George Harrison was an English musician and singer-songwriter, most famous for being the lead guitarist of The Beatles. “Give Me Love (Give Me Peace on Earth)” was released as the opening track of his 1973 album Living in the Material World. The song gave Harrison his second US number 1. Amazingly it knocked Paul McCartney and Wings’ “My Love” off the top spot. This gave us the only time that two former Beatles have held the top two chart positions in America.

The song is one of Harrison’s most popular, agreed by both fans and music critics, with numerous well-loved slide-guitar solos from the man himself. He wrote the song at a time when he had committed to helping refugees of the Bangladesh Liberation War. Harrison staged benefit concerts and also prepared a live album and concert film for release. Also at this time Harrison had devoted himself to Hindi spirituality that inspired his writing in this period. He wrote “Give Me Love” with great ease and he described the song as a “prayer and personal statement between me, the Lord, and whoever likes it”.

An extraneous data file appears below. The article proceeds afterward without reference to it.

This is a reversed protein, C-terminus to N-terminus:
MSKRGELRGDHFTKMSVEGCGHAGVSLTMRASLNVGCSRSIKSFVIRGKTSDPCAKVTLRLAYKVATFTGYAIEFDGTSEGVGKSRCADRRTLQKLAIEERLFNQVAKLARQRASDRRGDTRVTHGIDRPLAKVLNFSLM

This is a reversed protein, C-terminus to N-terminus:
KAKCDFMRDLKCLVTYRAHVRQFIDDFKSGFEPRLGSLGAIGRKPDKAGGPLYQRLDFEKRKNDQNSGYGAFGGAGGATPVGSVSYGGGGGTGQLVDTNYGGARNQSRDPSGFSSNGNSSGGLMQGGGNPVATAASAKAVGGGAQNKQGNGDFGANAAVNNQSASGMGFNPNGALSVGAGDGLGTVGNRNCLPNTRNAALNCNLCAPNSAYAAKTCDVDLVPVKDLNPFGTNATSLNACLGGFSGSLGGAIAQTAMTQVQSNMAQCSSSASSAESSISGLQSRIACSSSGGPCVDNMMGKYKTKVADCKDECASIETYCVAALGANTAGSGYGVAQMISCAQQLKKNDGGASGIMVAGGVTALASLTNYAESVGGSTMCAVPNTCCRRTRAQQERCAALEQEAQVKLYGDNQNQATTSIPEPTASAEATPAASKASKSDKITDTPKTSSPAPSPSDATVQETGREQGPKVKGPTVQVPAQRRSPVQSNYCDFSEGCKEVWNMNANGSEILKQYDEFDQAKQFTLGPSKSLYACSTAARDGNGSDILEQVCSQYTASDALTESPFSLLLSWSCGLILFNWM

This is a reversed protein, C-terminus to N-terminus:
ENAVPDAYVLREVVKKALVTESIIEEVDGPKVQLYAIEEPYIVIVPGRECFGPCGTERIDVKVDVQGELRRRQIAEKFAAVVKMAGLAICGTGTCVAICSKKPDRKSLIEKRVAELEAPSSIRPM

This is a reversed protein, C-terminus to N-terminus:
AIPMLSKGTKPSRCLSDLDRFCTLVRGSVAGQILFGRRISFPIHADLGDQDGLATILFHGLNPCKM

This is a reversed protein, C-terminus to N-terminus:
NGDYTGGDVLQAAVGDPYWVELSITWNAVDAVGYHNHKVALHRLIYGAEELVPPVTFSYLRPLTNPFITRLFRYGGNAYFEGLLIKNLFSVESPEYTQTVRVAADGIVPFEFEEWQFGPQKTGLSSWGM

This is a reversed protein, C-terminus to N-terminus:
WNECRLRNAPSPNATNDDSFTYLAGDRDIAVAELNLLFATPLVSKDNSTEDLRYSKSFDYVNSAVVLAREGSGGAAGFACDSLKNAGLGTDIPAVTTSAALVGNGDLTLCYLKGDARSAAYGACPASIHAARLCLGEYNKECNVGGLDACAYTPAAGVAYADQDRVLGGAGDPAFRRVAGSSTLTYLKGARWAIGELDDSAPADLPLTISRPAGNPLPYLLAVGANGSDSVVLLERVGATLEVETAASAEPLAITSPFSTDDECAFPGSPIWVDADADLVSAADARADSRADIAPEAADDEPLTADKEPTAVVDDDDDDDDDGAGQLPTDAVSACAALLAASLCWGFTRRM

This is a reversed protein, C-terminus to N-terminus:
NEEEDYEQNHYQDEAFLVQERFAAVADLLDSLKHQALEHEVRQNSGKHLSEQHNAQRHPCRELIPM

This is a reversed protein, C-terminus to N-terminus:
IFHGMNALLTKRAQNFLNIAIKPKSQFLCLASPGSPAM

Every concert Harrison played as a solo artist featured “Give Me Love” and a live version appeared on his 1992 album Live in Japan. Many famous artists have covered the song including Sting, James Taylor and Elton John.


The final part of our Meet the Songs series will look at the songs we’re singing this term from our “Always On My Mind” and “Emergency Planet Earth” shows.